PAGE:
I’ll admit, I was apprehensive going into my first day. While I’m open about my experiences (hello over half of this blog) I’m an introvert and didn’t usually speak unless spoken to. I was afraid group therapy wouldn’t do a thing for me.
I’m so happy to say I was wrong about that.
The month I spent in IOP was one of the most healing, eye-opening experiences of my life. For the first few sessions, I was a bit more of a wallflower, taking in what everyone had to say. Especially on Tuesdays when we could have our parents come, I didn’t talk too much. I was so nervous when the counselor told me it would be time for me to explain my story, as sometimes it makes me feel like a “train wreck,” especially since there are so many pieces to it. When I shared, I was met with so many kind words and expressions of empathy. It was truly overwhelming not only then, but thinking back on it today.
I hold on to my journal from that time with dear life. I learned so many things that stuck with me to this day. I learned that I need to channel the empathy I have for others to myself. I learned that when you hold the truth, you don’t feel the need to defend yourself (okay my regular counselor told me that, but it was during this time!). I learned that I’m so much more than my trauma. I learned that the situation I was in would not be my forever situation. I learned that you can’t always stop the bad thoughts, but what you can change is how you respond to them. Most importantly, I learned that I am NOT responsible for how people react to my story.
That last bit was how I came to the decision that my story needed to get out and get out soon. As I referenced in last year’s blog, it was weighing me down to the point where I couldn’t properly think. My biggest fear about sharing it was wondering what people would think, if they’d think I was weak or needed to be pitied. Much to my surprise, no one had that sort of reaction. In fact (knocking on wood here) I didn’t receive any sort of negative reaction; I only received a flood of support (see what I did there?).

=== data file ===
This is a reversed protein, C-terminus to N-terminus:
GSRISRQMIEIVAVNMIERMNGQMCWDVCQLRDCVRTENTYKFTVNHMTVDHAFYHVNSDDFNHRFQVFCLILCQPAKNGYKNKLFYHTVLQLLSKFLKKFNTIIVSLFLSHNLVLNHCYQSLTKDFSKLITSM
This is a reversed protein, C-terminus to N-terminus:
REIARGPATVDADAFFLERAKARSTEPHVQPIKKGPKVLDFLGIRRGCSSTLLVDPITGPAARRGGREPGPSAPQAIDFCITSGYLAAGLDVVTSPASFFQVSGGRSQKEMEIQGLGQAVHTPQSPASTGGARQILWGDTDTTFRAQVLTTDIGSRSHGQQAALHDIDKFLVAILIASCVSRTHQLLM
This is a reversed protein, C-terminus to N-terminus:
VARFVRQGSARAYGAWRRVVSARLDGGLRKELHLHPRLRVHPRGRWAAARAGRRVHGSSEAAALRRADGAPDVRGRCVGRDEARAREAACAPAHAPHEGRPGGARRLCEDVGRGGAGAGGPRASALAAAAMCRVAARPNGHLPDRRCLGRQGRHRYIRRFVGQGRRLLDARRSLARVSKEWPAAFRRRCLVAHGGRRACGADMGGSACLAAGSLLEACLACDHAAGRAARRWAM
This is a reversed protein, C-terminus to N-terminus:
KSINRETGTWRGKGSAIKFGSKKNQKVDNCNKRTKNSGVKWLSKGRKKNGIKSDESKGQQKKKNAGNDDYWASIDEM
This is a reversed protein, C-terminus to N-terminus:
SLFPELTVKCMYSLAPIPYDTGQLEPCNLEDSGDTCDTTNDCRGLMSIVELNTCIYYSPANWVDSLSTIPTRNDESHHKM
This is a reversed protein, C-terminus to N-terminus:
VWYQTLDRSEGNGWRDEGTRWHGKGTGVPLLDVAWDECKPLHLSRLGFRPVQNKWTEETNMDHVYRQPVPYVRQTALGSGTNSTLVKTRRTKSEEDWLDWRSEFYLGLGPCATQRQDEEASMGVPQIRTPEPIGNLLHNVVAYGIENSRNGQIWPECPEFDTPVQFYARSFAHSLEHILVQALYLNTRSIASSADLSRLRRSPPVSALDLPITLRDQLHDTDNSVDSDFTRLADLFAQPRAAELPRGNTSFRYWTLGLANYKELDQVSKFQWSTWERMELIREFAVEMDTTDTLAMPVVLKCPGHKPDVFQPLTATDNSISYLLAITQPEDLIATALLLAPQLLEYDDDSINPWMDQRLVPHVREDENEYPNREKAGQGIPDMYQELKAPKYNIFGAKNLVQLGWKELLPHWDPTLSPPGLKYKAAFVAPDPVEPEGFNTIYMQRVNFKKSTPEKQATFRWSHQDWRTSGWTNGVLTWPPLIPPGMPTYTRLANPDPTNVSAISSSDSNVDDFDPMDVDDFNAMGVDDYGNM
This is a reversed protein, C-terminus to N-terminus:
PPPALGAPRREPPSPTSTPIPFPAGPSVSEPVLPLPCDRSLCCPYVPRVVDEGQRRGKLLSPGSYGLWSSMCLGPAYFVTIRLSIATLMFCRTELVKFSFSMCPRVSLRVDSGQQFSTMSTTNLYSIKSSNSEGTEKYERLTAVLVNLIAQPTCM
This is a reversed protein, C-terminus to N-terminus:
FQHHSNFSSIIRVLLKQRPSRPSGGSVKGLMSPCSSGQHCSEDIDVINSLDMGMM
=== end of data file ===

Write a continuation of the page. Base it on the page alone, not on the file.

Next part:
Yes, it’s extremely frustrating to me that we’re almost a year out from that day and most of my situation has not changed. My counselor urges me to try and accept when I’ve done all I can, but my mind keeps turning for other things I can try to repair the damage I’ve been so scarred by. I refuse to give up hope, though. Just last night I took one of my favorite pictures of my brothers and me as kids and placed it in the center of my freezer door—a reminder that things may have been strained and vicious for a long time, but it wasn’t always that way.
So here I stand, almost a year out from setting myself free, feeling incredibly different yet somehow unchanged. Different with the strength I’ve found and my eyes opening to the support I have. Unchanged with the ugliness of where the situation sits and my hope for that to be amended.
What I do know, however, is that I am enough. In case you’re still learning as well:
You are enough. You are so enough. It is unbelievable how enough you are.